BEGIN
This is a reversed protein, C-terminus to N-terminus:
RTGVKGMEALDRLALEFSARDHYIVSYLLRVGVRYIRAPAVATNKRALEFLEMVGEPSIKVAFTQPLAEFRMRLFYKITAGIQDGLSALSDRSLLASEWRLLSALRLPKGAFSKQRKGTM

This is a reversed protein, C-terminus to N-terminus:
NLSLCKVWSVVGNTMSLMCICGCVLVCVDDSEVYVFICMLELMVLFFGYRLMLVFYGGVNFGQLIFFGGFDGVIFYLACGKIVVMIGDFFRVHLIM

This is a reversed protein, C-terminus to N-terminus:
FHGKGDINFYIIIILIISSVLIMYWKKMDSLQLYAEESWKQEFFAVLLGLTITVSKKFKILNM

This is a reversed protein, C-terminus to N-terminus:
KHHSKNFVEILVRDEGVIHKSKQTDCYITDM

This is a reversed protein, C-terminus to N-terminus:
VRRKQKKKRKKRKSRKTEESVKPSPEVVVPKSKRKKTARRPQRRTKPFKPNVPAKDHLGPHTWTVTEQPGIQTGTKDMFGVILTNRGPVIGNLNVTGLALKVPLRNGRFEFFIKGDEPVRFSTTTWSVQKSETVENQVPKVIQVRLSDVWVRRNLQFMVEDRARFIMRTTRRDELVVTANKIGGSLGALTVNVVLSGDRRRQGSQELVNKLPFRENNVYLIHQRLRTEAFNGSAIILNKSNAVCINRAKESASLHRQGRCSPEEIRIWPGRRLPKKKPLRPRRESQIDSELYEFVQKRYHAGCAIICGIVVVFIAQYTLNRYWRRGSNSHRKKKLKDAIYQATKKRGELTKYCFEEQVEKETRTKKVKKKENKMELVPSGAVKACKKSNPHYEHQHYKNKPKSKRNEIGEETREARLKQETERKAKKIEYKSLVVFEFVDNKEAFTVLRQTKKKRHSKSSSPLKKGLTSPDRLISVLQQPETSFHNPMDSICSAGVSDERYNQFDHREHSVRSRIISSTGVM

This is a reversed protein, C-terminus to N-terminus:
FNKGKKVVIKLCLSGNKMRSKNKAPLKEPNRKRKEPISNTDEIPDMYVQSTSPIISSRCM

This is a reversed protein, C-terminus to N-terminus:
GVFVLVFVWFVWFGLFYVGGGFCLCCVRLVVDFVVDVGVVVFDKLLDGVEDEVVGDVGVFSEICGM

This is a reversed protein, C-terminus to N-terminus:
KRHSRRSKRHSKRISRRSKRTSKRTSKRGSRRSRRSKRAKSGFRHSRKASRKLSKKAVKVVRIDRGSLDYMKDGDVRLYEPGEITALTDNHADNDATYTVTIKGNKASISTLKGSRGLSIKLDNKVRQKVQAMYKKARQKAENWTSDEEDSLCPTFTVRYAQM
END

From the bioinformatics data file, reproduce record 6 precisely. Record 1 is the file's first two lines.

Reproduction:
This is a reversed protein, C-terminus to N-terminus:
FNKGKKVVIKLCLSGNKMRSKNKAPLKEPNRKRKEPISNTDEIPDMYVQSTSPIISSRCM